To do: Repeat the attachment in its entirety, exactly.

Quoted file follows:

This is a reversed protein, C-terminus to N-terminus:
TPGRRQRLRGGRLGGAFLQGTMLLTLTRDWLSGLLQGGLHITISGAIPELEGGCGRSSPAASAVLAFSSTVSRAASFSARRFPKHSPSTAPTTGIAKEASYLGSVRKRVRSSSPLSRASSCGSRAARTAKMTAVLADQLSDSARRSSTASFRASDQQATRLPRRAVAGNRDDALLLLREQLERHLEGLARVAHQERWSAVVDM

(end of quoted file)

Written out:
This is a reversed protein, C-terminus to N-terminus:
TPGRRQRLRGGRLGGAFLQGTMLLTLTRDWLSGLLQGGLHITISGAIPELEGGCGRSSPAASAVLAFSSTVSRAASFSARRFPKHSPSTAPTTGIAKEASYLGSVRKRVRSSSPLSRASSCGSRAARTAKMTAVLADQLSDSARRSSTASFRASDQQATRLPRRAVAGNRDDALLLLREQLERHLEGLARVAHQERWSAVVDM